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8-Year-Old Biracial Boy Survives Being Lynched By White Teen Gang Members

East Cost

8-Year-Old Biracial Boy Survives Being Lynched By White Teen Gang Members

An 8-year-old biracial boy almost lost his life after a group of white teenage boys decided to hang him by a noose. To make matters worse, the teenage criminals’ identities are being protected by the New Hampshire police, who are refusing to release information in the case.
According to the victim’s grandmother, Lorrie Slattery, he was playing with a group of teens when they started to get rough, picking and taunting him with racist remarks. They also were throwing sticks and rocks at him.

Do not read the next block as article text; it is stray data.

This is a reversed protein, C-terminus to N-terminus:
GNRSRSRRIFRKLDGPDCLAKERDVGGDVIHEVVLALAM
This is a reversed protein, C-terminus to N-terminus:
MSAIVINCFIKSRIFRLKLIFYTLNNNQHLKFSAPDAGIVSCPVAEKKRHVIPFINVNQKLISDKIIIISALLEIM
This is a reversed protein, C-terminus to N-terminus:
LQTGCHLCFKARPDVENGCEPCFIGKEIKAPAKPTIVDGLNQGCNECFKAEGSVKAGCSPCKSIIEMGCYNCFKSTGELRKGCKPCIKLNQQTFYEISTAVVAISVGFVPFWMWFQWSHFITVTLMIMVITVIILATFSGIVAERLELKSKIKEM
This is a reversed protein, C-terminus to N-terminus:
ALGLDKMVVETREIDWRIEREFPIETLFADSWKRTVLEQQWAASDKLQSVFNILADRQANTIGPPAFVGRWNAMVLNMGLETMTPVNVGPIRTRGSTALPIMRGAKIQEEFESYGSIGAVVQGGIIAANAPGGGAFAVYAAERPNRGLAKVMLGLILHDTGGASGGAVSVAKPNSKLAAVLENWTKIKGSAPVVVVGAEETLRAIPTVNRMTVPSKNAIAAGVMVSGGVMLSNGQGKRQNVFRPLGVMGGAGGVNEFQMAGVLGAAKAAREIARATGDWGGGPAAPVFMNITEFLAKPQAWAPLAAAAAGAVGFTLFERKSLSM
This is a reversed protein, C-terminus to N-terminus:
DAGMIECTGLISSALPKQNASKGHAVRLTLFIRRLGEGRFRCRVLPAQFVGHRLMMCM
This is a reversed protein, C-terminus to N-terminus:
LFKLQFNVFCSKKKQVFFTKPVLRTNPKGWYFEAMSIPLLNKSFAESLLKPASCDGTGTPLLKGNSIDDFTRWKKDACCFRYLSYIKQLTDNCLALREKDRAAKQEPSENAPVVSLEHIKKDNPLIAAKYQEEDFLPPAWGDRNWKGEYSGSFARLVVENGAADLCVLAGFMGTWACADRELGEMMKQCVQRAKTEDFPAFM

incident that some Claremont, N.H., White teens are calling an accident almost killed an 8-year old biracial boy. One or more of them allegedly tied a rope around the boy’s neck and hung him from a tree. Authorities are refusing to release any information on the alleged hate crime because the suspects are minors, but family and local activists say they should do more to get justice for the victim. Here’s What Happened The horrific attack took place on Aug. 28. Lorrie Slattery, the little boy’s grandmother, told the Valley News that her grandson had been taunted, called “racial epithets,” and had been hit in the legs with sticks and rocks by the group of teens. Slattery was told by the victim’s 11-year old sister and other children playing in the same yard that at least one of the teams climbed atop a picnic table and reached for a rope that was once part of a tire swing. “The (teenagers) said, ‘Look at this,’ supposedly putting the rope around their necks,” Slattery said. “One boy said to (her grandson), ‘Let’s do this,’ and then pushed him off the picnic table and hung him.” No One Is Talking Slattery said the attack was intentional and racially-motivated. The boy was left swinging by his neck and had to free himself. And yet, Claremont Police Chief Mark Chase has refused to discuss the case at all. New Hampshire law prohibits the release of juvenile court proceedings and related investigations. “These people need to be protected,” Chase said. But no one protected the little boy that day. Will he get justice? While the 8-year old has returned to school, he won’t speak of the incident and his mother, Cassandra Merlin, has been traumatized by the ordeal. After Merlin drove him to the emergency room immediately following the incident, he had to be airlifted to Dartmouth Hitchcock Medical Center for treatment. He suffered rope burns to his neck, but the emotional scars are deep-seeded. Nevertheless, Chase seems to be more concerned about protecting the futures of the suspects. “We don’t want things to follow kids throughout their life,” Chase said. Will Justice Be Served? ‘Things?’ But we’re talking about a lynching here. Based on what Merlin has been told by authorities, the penalty given to the 14-year old who pushed her son off that table will likely not fit the crime. “What they told me was they are looking to give him juvenile probation, which in my eyes isn’t enough,” Merlin told Revere Press. “I don’t think the police department understands the severity of what happened to my son.” This is likely the reason why the City of Claremont is trying to keep this incident under wraps. But don’t think that their efforts are going unnoticed. “I am upset and saddened and angered about how the police and city officials have chosen to play this,” said Kendra Colburn of Showing Up for Racial Justice. “(They) all seem like they do not want media attention on this story, and I am concerned that we can’t change what we don’t know about or refuse to look at.”

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